The reports showed that the number of requests for cellphone data are on the rise.
The wireless carriers said they provided some of the data in response to legal warrants, but that they also complied with many informal requests if the police said it was an emergency.
In Monday's letter, the Democrats also noted that the carriers acknowledged that they often accept payments for processing the police requests. Verizon, for example, charged police $50 to retrieve five days of text messages and $1,825 for multiple wiretap switches. AT&T received more than $8.2 million in 2011 for complying with the requests.
The wireless companies said that compensation is inconsistent and complying with requests often imposes costs on the companies. They insisted that they are not "selling" their customers' information to police.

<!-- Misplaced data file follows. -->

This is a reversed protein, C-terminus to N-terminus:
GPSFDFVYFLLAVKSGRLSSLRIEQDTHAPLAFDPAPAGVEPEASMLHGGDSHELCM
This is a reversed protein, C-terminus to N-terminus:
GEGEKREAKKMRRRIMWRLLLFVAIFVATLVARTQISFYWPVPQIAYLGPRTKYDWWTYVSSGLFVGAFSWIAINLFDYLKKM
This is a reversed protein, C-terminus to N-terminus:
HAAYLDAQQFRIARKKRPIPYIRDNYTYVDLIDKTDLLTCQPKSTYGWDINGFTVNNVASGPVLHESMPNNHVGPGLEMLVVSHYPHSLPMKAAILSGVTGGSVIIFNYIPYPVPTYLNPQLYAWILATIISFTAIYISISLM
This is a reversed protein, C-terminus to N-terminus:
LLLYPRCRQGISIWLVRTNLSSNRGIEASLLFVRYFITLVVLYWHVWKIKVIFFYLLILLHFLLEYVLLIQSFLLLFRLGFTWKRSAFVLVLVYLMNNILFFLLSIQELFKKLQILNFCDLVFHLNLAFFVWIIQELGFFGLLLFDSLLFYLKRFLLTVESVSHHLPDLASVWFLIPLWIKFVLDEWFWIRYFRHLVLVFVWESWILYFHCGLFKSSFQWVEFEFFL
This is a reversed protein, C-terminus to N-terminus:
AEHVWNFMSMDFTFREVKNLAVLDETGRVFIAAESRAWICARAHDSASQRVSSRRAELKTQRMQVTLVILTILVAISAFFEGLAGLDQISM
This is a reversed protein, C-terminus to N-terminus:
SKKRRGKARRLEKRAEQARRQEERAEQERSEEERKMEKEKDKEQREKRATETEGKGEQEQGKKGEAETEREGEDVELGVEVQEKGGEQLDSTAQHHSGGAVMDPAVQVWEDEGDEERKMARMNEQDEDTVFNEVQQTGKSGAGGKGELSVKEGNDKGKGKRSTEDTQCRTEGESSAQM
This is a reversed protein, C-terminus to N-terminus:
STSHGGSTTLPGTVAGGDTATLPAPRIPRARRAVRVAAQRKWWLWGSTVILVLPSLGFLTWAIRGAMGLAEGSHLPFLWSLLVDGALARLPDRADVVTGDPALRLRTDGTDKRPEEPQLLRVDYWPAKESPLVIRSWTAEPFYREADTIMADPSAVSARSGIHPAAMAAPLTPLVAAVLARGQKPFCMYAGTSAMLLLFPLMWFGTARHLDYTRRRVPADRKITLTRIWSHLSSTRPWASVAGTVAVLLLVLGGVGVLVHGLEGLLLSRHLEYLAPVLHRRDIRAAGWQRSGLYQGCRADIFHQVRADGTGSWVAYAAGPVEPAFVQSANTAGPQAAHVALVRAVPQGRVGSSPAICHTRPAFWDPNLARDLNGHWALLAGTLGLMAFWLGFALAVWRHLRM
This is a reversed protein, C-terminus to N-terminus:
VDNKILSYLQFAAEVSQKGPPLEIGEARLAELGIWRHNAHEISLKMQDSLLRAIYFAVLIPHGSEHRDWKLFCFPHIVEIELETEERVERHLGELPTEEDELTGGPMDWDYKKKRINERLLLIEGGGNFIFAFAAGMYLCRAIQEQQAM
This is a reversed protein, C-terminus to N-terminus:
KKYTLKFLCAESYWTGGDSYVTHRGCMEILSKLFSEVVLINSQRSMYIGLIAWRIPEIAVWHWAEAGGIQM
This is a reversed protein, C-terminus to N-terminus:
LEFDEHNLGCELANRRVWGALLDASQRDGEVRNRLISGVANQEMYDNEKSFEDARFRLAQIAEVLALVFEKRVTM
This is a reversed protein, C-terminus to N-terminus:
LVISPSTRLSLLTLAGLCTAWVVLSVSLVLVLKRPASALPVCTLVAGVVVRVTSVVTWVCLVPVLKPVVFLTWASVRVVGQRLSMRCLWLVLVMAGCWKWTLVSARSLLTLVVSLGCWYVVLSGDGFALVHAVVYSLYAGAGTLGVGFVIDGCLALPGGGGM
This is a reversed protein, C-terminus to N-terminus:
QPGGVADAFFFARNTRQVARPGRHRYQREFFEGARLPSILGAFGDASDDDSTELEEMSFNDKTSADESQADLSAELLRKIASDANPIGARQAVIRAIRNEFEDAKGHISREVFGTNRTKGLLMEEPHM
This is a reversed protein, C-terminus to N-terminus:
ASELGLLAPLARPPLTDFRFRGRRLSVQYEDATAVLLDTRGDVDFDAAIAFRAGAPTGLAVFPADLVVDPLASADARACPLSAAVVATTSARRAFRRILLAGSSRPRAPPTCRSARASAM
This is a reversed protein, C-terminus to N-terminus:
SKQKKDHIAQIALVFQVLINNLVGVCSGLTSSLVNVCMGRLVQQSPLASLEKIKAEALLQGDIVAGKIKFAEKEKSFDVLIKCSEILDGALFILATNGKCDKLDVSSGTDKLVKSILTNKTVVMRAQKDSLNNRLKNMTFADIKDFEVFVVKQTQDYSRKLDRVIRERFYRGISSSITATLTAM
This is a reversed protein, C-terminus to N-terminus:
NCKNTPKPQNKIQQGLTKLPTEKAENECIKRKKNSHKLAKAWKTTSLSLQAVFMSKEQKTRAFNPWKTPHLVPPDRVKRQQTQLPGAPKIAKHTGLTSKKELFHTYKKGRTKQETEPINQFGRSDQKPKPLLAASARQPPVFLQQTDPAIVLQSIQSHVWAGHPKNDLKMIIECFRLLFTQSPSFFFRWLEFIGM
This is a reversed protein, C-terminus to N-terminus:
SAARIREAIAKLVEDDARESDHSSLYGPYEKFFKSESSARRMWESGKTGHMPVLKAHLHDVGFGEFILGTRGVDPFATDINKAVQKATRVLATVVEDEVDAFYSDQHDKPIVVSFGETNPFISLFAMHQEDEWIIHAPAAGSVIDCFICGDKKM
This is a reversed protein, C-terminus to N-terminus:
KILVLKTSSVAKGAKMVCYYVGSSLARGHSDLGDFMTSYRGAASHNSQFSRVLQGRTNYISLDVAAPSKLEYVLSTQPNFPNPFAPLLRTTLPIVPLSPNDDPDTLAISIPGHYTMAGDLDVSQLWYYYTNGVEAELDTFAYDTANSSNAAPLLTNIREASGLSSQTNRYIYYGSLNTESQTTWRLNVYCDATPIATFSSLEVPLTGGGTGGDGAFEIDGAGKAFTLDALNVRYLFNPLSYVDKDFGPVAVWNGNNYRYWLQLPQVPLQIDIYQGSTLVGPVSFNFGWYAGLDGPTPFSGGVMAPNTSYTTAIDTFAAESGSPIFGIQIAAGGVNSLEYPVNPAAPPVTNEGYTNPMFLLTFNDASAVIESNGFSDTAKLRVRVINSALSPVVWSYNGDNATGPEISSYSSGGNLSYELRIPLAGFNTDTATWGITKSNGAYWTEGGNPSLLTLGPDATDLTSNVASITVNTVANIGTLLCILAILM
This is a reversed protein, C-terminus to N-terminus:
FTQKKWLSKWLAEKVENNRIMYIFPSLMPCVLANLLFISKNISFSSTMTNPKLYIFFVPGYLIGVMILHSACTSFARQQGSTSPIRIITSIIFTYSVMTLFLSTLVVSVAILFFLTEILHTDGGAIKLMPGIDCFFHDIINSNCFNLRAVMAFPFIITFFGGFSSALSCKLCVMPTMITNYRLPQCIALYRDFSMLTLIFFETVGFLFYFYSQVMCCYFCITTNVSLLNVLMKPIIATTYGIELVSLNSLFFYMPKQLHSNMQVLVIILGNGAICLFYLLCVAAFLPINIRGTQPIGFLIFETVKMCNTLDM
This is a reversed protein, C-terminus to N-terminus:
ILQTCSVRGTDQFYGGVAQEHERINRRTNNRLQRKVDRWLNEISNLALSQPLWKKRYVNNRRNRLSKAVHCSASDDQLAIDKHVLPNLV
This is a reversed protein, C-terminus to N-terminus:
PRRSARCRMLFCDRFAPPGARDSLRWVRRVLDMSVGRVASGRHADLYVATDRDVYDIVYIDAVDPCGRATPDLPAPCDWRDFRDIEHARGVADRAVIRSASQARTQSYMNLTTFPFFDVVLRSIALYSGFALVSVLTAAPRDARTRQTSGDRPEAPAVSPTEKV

The Democrats said the information provided by the carriers "raises concerns about law enforcement’s use of cell phone tracking and what is being done to protect the privacy of consumers."
A spokeswoman for the committee Republicans did not immediately respond to a request to comment.